There are so many different factors to consider when facing most of the common parenting issues.
The Nurse Judy approach is a combination of many years of medical experience, a desire to treat things as naturally as possible, a large dollop of common sense.
Vitamin D/ Is your baby getting enough. Are you???
This Post was updated March 2017 Vitamin D - Is your child getting enough?
Food superstars come and go. One
minute something is going to cure all of your ills and the next minute
it might be considered poison. (Who agrees with me that as long as
chocolate and wine are considered to have some health benefits, they
should stop doing further studies?)
One of the current favorite good
guys is vitamin D. At the same time that scientists were stressing the
importance of this vitamin, they were also discovering that many folks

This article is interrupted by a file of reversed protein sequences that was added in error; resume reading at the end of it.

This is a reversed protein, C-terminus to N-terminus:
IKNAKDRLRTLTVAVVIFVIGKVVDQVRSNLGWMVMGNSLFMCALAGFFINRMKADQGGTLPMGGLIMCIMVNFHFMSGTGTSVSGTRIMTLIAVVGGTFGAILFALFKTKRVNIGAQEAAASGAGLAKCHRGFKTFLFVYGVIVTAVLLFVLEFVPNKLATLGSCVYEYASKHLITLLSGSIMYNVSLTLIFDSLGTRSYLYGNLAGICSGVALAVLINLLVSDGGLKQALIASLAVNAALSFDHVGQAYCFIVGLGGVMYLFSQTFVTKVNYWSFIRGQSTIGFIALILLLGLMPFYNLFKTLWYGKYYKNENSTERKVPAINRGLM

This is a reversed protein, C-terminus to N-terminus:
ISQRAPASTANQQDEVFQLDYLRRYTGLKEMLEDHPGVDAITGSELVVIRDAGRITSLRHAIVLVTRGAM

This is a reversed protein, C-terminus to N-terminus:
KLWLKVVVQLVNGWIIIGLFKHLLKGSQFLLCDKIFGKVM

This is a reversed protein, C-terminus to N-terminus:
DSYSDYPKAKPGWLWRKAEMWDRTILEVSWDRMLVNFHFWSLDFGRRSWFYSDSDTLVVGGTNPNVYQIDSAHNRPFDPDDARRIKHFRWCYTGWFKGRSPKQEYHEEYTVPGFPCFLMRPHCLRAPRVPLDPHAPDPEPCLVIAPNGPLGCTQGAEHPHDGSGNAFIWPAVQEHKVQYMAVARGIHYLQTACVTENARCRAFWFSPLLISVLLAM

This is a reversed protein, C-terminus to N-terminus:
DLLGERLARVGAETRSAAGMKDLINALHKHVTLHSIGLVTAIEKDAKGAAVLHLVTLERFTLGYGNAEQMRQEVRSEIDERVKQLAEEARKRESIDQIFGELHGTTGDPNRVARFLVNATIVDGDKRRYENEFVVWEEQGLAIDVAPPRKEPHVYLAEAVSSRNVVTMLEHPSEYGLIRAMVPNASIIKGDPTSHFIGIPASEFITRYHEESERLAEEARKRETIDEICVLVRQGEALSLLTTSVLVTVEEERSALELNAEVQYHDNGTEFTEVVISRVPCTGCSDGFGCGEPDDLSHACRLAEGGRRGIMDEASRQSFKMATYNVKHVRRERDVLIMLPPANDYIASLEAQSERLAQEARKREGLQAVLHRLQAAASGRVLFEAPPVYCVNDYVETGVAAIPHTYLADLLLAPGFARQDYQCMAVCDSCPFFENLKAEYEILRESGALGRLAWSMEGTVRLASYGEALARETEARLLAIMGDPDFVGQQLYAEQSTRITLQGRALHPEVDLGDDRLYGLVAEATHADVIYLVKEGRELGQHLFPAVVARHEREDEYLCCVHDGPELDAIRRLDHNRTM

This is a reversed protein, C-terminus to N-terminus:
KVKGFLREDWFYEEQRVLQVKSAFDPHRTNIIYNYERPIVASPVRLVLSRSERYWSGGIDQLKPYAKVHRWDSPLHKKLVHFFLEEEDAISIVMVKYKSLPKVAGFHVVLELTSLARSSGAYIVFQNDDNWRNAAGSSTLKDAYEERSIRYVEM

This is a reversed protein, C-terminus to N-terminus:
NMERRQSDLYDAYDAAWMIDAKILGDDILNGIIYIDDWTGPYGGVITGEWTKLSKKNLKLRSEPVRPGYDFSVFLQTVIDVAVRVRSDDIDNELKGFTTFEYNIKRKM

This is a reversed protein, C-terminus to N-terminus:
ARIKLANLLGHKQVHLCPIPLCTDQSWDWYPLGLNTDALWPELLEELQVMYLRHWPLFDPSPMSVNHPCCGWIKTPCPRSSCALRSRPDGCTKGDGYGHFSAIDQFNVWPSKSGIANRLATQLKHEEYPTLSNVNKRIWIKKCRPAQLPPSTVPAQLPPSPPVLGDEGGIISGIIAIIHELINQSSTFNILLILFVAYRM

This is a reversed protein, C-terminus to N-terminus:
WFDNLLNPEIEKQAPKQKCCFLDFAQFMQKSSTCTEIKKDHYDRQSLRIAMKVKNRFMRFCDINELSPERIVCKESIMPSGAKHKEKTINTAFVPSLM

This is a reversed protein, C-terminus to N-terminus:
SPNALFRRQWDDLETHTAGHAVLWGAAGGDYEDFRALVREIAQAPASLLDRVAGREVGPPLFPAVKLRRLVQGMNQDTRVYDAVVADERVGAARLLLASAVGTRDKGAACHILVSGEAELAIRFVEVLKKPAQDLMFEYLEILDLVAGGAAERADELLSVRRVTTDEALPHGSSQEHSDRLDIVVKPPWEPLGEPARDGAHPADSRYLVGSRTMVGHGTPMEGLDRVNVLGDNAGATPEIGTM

are surprisingly quite vitamin D deficient without being aware of it.
There are 2 forms of vitamin D: D2 and D3. Most experts are in favor of
focusing on D3, which is the more natural form.
Years ago, vitamin D deficiency was most
associated with Rickets (a disease that causes very soft bones.) More
and more recent studies are finding that Vitamin D levels are also very
important well beyond good bone health. Deficiencies are linked to
multiple illnesses including diabetes, cancer, heart disease and even
mood disorders. There are also current studies underway to see if there
is a link between low Vitamin D levels and increased allergies. Other
studies are linking D deficiency to insomnia and ADHD. The sunshine
vitamin made the news again just this month (September 2015) in the JAMA
(Journal of American Medical Association) where there was a study linking vitamin D and cognitive health in older folks.
For several years now, the
American Academy of Pediatrics has recommended that all breastfed babies
start getting 400 IU of a vitamin D supplement within the first few
days of life. (IU stands for international units, which is a common way
that vitamin D is measured.) Quality infant formulas have vitamin D in
them. Babies who get 32 ounces of formula per day have their needs